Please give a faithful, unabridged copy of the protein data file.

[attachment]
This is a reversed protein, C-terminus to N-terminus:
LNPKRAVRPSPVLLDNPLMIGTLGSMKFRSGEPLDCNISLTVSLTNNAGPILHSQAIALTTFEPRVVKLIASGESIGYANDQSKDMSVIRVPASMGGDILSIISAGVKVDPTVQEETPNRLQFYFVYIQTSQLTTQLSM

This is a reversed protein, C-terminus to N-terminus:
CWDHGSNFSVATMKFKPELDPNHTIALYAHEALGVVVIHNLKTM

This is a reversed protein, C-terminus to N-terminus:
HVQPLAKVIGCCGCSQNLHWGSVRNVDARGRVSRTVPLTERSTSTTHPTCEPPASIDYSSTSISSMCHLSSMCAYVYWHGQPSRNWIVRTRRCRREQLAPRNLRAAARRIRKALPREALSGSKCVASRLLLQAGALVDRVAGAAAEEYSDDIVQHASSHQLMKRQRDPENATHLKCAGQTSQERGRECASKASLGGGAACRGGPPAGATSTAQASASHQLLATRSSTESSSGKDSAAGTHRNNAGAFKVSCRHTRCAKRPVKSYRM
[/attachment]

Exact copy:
This is a reversed protein, C-terminus to N-terminus:
LNPKRAVRPSPVLLDNPLMIGTLGSMKFRSGEPLDCNISLTVSLTNNAGPILHSQAIALTTFEPRVVKLIASGESIGYANDQSKDMSVIRVPASMGGDILSIISAGVKVDPTVQEETPNRLQFYFVYIQTSQLTTQLSM

This is a reversed protein, C-terminus to N-terminus:
CWDHGSNFSVATMKFKPELDPNHTIALYAHEALGVVVIHNLKTM

This is a reversed protein, C-terminus to N-terminus:
HVQPLAKVIGCCGCSQNLHWGSVRNVDARGRVSRTVPLTERSTSTTHPTCEPPASIDYSSTSISSMCHLSSMCAYVYWHGQPSRNWIVRTRRCRREQLAPRNLRAAARRIRKALPREALSGSKCVASRLLLQAGALVDRVAGAAAEEYSDDIVQHASSHQLMKRQRDPENATHLKCAGQTSQERGRECASKASLGGGAACRGGPPAGATSTAQASASHQLLATRSSTESSSGKDSAAGTHRNNAGAFKVSCRHTRCAKRPVKSYRM